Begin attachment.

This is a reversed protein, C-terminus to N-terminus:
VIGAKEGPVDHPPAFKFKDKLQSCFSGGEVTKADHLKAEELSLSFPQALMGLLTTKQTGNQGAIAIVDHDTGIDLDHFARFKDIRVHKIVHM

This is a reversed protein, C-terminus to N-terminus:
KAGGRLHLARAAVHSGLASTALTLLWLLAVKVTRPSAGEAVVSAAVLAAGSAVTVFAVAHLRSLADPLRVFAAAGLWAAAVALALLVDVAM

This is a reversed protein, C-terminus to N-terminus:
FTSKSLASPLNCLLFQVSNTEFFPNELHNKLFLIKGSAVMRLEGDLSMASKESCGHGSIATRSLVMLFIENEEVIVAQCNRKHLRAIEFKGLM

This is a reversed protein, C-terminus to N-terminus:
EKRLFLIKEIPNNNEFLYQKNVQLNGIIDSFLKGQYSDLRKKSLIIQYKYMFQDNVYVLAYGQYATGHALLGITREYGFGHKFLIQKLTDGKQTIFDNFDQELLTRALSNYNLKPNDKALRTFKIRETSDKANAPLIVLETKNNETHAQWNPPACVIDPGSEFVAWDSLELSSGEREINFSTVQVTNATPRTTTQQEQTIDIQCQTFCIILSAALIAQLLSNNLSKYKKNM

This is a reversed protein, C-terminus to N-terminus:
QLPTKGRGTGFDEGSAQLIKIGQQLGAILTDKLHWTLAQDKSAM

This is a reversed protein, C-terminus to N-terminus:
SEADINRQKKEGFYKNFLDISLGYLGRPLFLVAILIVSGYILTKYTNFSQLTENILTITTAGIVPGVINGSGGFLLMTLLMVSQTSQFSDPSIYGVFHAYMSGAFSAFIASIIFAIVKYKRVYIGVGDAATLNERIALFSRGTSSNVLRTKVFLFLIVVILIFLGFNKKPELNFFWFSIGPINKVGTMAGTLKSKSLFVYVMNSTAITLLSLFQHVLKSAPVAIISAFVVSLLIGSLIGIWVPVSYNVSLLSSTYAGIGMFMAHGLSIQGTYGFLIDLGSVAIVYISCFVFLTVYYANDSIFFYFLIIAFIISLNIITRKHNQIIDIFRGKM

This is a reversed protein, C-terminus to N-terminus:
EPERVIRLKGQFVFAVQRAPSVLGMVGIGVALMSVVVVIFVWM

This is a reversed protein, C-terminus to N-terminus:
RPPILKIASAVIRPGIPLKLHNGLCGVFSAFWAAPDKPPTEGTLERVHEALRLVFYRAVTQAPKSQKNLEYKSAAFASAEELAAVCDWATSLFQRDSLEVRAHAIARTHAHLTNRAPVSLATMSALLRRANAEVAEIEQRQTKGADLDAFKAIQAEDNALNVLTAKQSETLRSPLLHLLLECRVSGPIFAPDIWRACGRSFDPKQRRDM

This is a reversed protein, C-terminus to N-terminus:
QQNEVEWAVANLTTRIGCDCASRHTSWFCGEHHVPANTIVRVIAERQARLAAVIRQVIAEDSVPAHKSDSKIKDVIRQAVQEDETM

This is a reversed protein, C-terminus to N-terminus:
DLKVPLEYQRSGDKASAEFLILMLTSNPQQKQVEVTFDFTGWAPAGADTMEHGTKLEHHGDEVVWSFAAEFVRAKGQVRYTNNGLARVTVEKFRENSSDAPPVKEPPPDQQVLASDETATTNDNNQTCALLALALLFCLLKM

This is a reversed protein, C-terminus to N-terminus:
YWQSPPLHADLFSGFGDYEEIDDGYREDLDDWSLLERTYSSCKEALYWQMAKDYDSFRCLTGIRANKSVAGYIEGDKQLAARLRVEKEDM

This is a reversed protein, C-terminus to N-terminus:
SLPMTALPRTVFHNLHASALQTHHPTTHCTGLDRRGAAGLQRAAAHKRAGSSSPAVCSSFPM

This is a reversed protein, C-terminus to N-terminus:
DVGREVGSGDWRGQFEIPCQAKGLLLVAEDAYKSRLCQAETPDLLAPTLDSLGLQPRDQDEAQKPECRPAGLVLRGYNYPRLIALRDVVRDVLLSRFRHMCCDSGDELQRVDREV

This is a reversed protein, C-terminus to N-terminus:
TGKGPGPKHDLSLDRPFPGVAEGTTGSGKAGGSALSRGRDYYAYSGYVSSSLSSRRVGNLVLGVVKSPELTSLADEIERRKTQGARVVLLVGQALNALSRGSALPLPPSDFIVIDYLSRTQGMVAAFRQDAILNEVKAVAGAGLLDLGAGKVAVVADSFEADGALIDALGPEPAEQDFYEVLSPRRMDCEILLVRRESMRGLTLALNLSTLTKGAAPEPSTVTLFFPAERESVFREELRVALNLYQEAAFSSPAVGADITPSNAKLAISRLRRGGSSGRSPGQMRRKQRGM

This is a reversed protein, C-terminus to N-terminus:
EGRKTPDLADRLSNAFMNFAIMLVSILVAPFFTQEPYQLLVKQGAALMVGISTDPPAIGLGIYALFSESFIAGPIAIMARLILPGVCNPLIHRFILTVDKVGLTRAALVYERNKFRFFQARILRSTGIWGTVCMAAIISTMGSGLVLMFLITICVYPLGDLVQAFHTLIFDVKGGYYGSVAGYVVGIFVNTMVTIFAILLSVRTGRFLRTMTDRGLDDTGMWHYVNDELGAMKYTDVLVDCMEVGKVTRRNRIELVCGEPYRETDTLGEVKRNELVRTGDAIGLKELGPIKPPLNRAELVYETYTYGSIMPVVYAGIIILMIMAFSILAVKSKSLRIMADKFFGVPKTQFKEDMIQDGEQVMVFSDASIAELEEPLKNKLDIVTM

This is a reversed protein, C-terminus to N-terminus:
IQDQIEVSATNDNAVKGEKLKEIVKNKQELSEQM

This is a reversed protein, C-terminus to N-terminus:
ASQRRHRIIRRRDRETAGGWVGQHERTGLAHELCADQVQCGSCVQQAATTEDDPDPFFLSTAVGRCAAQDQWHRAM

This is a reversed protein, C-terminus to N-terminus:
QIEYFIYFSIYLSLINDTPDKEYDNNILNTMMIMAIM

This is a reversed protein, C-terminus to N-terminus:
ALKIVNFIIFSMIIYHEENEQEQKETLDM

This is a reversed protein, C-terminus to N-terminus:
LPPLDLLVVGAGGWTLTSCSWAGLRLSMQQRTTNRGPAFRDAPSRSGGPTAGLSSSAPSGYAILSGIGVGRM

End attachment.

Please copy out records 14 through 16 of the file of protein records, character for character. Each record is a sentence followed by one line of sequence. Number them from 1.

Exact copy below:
This is a reversed protein, C-terminus to N-terminus:
TGKGPGPKHDLSLDRPFPGVAEGTTGSGKAGGSALSRGRDYYAYSGYVSSSLSSRRVGNLVLGVVKSPELTSLADEIERRKTQGARVVLLVGQALNALSRGSALPLPPSDFIVIDYLSRTQGMVAAFRQDAILNEVKAVAGAGLLDLGAGKVAVVADSFEADGALIDALGPEPAEQDFYEVLSPRRMDCEILLVRRESMRGLTLALNLSTLTKGAAPEPSTVTLFFPAERESVFREELRVALNLYQEAAFSSPAVGADITPSNAKLAISRLRRGGSSGRSPGQMRRKQRGM

This is a reversed protein, C-terminus to N-terminus:
EGRKTPDLADRLSNAFMNFAIMLVSILVAPFFTQEPYQLLVKQGAALMVGISTDPPAIGLGIYALFSESFIAGPIAIMARLILPGVCNPLIHRFILTVDKVGLTRAALVYERNKFRFFQARILRSTGIWGTVCMAAIISTMGSGLVLMFLITICVYPLGDLVQAFHTLIFDVKGGYYGSVAGYVVGIFVNTMVTIFAILLSVRTGRFLRTMTDRGLDDTGMWHYVNDELGAMKYTDVLVDCMEVGKVTRRNRIELVCGEPYRETDTLGEVKRNELVRTGDAIGLKELGPIKPPLNRAELVYETYTYGSIMPVVYAGIIILMIMAFSILAVKSKSLRIMADKFFGVPKTQFKEDMIQDGEQVMVFSDASIAELEEPLKNKLDIVTM

This is a reversed protein, C-terminus to N-terminus:
IQDQIEVSATNDNAVKGEKLKEIVKNKQELSEQM